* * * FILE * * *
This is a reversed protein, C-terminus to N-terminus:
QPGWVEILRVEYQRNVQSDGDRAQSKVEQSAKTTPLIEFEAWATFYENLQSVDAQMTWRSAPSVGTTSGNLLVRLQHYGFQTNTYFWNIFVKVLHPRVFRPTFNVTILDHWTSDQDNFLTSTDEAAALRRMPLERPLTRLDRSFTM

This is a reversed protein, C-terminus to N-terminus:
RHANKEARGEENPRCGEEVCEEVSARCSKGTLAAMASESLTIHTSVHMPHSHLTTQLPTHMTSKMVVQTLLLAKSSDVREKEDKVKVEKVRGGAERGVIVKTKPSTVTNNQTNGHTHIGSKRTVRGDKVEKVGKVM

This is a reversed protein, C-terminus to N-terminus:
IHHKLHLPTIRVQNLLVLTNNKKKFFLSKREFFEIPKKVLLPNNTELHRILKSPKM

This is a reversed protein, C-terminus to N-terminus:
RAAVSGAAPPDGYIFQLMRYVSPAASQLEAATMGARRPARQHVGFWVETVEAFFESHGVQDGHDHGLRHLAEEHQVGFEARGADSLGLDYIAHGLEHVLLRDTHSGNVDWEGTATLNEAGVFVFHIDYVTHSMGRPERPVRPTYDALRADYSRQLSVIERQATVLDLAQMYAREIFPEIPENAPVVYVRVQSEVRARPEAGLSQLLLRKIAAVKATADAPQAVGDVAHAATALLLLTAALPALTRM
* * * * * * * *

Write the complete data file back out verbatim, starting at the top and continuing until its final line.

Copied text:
This is a reversed protein, C-terminus to N-terminus:
QPGWVEILRVEYQRNVQSDGDRAQSKVEQSAKTTPLIEFEAWATFYENLQSVDAQMTWRSAPSVGTTSGNLLVRLQHYGFQTNTYFWNIFVKVLHPRVFRPTFNVTILDHWTSDQDNFLTSTDEAAALRRMPLERPLTRLDRSFTM

This is a reversed protein, C-terminus to N-terminus:
RHANKEARGEENPRCGEEVCEEVSARCSKGTLAAMASESLTIHTSVHMPHSHLTTQLPTHMTSKMVVQTLLLAKSSDVREKEDKVKVEKVRGGAERGVIVKTKPSTVTNNQTNGHTHIGSKRTVRGDKVEKVGKVM

This is a reversed protein, C-terminus to N-terminus:
IHHKLHLPTIRVQNLLVLTNNKKKFFLSKREFFEIPKKVLLPNNTELHRILKSPKM

This is a reversed protein, C-terminus to N-terminus:
RAAVSGAAPPDGYIFQLMRYVSPAASQLEAATMGARRPARQHVGFWVETVEAFFESHGVQDGHDHGLRHLAEEHQVGFEARGADSLGLDYIAHGLEHVLLRDTHSGNVDWEGTATLNEAGVFVFHIDYVTHSMGRPERPVRPTYDALRADYSRQLSVIERQATVLDLAQMYAREIFPEIPENAPVVYVRVQSEVRARPEAGLSQLLLRKIAAVKATADAPQAVGDVAHAATALLLLTAALPALTRM